1/2 tsp cream of tartar (original recipe called for baking powder, which I'd run out of)
For the toppings
1 tablespoon ginger syrup
1/2 tablespoon granulated sugar
1/2 tablespoon icing sugar
orange/yellow food colouring (optional)
jelly sweet decorations (optional)
1. Pre-heat the oven to 10 degrees celcius and line a muffin tray with cupcake cases.
2. Whisk the soya milk and vinegar together and set aside to curdle for a few minutes. Then add the sugar, oil and vanilla extract and beat until foamy.
3. In a separate bowl, sift together the flour, cocoa powder, baking soda, cream of tartar and ground ginger.
4. Add the dry ingredients to the wet ingredients in a few small batches, and beat together until there are no large lumps, then pour the mixture into the cupcake cases.
5. Bake for 18-20 minutes, until a skewer comes out clean.

Ginger Drizzle topping (top)
This topping needs to be made whilst the cupcakes are still warm: Prick all over the surface of the cupcakes with a cocktail stick, then drizzle 1 tsp of ginger syrup over each of them. Sprinkle generously with granulated sugar.
Ginger icing (middle)
Mix the icing sugar with approximately the same amount of ginger syrup, and a little food colouring, if required. Add a little water if needed to thin the icing out. Use this to cover the top of your cupcakes, and finish with a jelly sweet, if you like.
Chocolate buttercream topping (bottom)
I had a batch of vegan chocolate buttercream in the freezer, so used some of this to cover my remaining cakes. To make it yourself, you can veganise this buttercream by replacing the stork with Pure vegan spread.

Friday, 19 April 2013

Chilli and Vodka pasta

We've had a couple of days of really blustery gusts in Manchester this week, and poor Mr P has had to cycle to work in - not very nice at all. So I decided the best way to mitigate this would be by making him a nice bone-warming dinner to sort him out after his latest 14 hour day.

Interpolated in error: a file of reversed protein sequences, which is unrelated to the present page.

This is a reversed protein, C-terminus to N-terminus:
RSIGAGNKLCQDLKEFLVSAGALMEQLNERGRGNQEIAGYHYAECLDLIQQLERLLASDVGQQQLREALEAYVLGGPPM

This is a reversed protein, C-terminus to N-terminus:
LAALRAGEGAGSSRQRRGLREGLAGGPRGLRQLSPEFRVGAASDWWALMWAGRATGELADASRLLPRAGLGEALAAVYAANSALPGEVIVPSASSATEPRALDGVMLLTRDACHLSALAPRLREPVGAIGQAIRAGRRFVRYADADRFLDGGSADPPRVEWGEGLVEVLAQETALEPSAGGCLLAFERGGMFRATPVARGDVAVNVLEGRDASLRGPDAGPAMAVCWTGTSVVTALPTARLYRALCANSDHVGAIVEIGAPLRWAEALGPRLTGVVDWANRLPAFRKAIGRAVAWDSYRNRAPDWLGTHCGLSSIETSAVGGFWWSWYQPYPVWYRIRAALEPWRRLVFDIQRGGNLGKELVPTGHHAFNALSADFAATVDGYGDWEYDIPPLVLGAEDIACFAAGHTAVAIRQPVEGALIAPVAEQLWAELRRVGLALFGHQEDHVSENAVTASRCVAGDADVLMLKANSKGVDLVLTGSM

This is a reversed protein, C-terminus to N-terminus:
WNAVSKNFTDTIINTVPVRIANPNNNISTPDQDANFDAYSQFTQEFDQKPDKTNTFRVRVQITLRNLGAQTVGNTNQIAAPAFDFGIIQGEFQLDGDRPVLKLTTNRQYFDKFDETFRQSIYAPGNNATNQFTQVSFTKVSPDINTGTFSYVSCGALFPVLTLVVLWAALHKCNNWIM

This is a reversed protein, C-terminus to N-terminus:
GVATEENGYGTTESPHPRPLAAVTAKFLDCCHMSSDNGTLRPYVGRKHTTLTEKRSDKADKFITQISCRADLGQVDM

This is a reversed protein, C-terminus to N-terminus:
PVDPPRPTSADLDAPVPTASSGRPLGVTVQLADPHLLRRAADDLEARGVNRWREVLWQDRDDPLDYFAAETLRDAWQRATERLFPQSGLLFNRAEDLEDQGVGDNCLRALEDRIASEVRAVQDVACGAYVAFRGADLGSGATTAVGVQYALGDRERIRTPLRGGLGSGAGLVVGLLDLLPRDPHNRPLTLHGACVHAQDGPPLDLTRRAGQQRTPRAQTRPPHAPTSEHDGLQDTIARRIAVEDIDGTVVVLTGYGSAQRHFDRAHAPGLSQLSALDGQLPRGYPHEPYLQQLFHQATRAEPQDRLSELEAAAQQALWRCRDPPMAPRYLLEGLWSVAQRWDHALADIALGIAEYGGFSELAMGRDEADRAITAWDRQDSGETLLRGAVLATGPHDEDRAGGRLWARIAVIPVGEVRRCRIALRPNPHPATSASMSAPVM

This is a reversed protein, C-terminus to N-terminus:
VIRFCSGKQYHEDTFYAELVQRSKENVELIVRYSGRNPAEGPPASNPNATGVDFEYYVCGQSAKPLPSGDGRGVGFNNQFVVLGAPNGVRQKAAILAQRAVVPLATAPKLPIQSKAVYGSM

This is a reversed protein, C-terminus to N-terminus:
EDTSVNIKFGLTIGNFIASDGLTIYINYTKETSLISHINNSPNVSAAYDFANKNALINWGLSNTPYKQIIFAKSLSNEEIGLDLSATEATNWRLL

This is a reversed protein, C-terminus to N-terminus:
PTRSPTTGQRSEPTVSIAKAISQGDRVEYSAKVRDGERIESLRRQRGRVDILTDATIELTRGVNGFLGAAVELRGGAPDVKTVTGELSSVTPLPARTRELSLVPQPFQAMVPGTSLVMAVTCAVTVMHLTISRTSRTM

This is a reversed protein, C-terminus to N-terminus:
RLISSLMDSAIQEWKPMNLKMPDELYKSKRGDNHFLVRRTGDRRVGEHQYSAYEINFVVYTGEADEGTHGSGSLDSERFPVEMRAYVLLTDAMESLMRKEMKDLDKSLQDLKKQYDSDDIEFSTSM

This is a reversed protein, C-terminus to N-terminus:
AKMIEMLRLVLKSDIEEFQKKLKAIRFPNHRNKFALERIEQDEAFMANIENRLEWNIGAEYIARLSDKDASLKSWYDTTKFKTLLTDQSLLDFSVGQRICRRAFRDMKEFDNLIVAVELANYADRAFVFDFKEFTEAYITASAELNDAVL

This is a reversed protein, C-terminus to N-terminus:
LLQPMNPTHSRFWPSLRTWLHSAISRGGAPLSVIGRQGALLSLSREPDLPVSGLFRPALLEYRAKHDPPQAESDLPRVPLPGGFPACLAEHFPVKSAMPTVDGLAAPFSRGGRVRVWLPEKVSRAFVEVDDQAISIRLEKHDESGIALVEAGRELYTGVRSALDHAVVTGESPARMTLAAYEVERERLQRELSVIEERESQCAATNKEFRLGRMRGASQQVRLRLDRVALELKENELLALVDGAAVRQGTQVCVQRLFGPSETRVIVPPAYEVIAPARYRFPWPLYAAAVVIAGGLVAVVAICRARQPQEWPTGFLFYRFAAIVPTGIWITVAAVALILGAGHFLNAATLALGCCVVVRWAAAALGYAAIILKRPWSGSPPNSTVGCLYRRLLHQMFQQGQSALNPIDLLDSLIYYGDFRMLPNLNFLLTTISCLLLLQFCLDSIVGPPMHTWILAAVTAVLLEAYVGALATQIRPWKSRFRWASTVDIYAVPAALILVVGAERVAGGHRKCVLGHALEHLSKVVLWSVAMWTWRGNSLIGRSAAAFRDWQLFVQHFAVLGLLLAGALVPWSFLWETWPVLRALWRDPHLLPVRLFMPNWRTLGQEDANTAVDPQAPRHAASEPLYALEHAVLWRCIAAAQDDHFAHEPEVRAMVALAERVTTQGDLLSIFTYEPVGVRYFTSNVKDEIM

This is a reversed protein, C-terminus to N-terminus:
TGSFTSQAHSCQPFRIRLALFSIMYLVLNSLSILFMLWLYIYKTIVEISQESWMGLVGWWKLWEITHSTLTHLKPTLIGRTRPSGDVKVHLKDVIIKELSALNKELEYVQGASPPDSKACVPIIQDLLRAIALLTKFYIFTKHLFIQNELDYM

This dish has a little bit of everything you need in this situation - the pasta helps you to carb back up after a tough bike ride, the protein in the kidney beans helps to keep you full, the chilli peps you up when you're dog tired, and although the cooking process destroys the alcohol content of the vodka, it leaves behind a little bit of fiery 'je ne sais quoi' that leaves a satisfied smile on your face.

Plus, the whole meal can be easily prepared in under half an hour - bonus!
I'm entering this recipe into the monthly Pasta Please, run by Jacqueline at Tinned Tomatoes. This month the theme is chilli, and it's hosted by hosted by Shaheen at A2K.
Chilli and Vodka Pasta
serves 2-3
1 tablespoon olive oil
1 onion, chopped
3 cloves garlic, chopped
1 red chilli (with seeds), chopped
1 tablespoon tomato puree
2 measures (50ml) vodka
1 tin chopped tomatoes
1 tin kidney beans, drained
enough pasta to feed 2/3 people
1. Start to cook the pasta on the hob, whilst you prepare your sauce.
2. Gently fry the onion in your oil in a saucepan until it starts to soften. Then add the chilli, garlic and tomato puree, and cook for a minute or so more. Adding the tomato puree at this early stage helps to take away any bitterness and give a slightly sweeter flavour.